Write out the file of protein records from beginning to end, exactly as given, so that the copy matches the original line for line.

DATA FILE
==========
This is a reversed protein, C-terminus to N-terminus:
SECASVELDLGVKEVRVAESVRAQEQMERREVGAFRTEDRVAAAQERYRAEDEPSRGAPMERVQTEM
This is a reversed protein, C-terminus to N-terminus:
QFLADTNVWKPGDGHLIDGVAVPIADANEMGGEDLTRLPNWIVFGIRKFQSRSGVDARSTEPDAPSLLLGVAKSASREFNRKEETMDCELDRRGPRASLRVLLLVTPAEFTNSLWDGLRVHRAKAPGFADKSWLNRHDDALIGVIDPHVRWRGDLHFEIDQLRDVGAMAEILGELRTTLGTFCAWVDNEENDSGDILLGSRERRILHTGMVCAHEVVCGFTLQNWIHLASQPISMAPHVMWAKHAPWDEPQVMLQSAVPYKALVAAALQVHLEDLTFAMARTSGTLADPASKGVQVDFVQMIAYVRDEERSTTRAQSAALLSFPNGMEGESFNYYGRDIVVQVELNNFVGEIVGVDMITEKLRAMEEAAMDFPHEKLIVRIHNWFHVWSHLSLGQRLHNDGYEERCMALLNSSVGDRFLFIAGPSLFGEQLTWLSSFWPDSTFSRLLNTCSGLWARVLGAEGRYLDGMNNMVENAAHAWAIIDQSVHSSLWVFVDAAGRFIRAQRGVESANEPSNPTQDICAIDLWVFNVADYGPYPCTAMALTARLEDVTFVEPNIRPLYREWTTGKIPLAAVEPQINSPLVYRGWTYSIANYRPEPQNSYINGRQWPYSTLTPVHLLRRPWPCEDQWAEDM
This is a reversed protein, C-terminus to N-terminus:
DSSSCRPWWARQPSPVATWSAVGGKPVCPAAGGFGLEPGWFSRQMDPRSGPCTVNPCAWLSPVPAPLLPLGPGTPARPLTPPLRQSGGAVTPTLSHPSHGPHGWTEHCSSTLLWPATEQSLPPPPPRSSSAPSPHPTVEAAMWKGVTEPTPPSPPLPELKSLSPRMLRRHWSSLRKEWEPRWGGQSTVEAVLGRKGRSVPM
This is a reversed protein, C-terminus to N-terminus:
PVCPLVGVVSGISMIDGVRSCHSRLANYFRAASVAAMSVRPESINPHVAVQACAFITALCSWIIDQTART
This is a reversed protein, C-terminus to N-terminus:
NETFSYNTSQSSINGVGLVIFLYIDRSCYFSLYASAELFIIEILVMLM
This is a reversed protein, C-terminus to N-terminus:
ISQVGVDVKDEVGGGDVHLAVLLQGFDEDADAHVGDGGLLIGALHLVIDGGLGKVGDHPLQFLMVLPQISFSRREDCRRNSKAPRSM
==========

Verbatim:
This is a reversed protein, C-terminus to N-terminus:
SECASVELDLGVKEVRVAESVRAQEQMERREVGAFRTEDRVAAAQERYRAEDEPSRGAPMERVQTEM
This is a reversed protein, C-terminus to N-terminus:
QFLADTNVWKPGDGHLIDGVAVPIADANEMGGEDLTRLPNWIVFGIRKFQSRSGVDARSTEPDAPSLLLGVAKSASREFNRKEETMDCELDRRGPRASLRVLLLVTPAEFTNSLWDGLRVHRAKAPGFADKSWLNRHDDALIGVIDPHVRWRGDLHFEIDQLRDVGAMAEILGELRTTLGTFCAWVDNEENDSGDILLGSRERRILHTGMVCAHEVVCGFTLQNWIHLASQPISMAPHVMWAKHAPWDEPQVMLQSAVPYKALVAAALQVHLEDLTFAMARTSGTLADPASKGVQVDFVQMIAYVRDEERSTTRAQSAALLSFPNGMEGESFNYYGRDIVVQVELNNFVGEIVGVDMITEKLRAMEEAAMDFPHEKLIVRIHNWFHVWSHLSLGQRLHNDGYEERCMALLNSSVGDRFLFIAGPSLFGEQLTWLSSFWPDSTFSRLLNTCSGLWARVLGAEGRYLDGMNNMVENAAHAWAIIDQSVHSSLWVFVDAAGRFIRAQRGVESANEPSNPTQDICAIDLWVFNVADYGPYPCTAMALTARLEDVTFVEPNIRPLYREWTTGKIPLAAVEPQINSPLVYRGWTYSIANYRPEPQNSYINGRQWPYSTLTPVHLLRRPWPCEDQWAEDM
This is a reversed protein, C-terminus to N-terminus:
DSSSCRPWWARQPSPVATWSAVGGKPVCPAAGGFGLEPGWFSRQMDPRSGPCTVNPCAWLSPVPAPLLPLGPGTPARPLTPPLRQSGGAVTPTLSHPSHGPHGWTEHCSSTLLWPATEQSLPPPPPRSSSAPSPHPTVEAAMWKGVTEPTPPSPPLPELKSLSPRMLRRHWSSLRKEWEPRWGGQSTVEAVLGRKGRSVPM
This is a reversed protein, C-terminus to N-terminus:
PVCPLVGVVSGISMIDGVRSCHSRLANYFRAASVAAMSVRPESINPHVAVQACAFITALCSWIIDQTART
This is a reversed protein, C-terminus to N-terminus:
NETFSYNTSQSSINGVGLVIFLYIDRSCYFSLYASAELFIIEILVMLM
This is a reversed protein, C-terminus to N-terminus:
ISQVGVDVKDEVGGGDVHLAVLLQGFDEDADAHVGDGGLLIGALHLVIDGGLGKVGDHPLQFLMVLPQISFSRREDCRRNSKAPRSM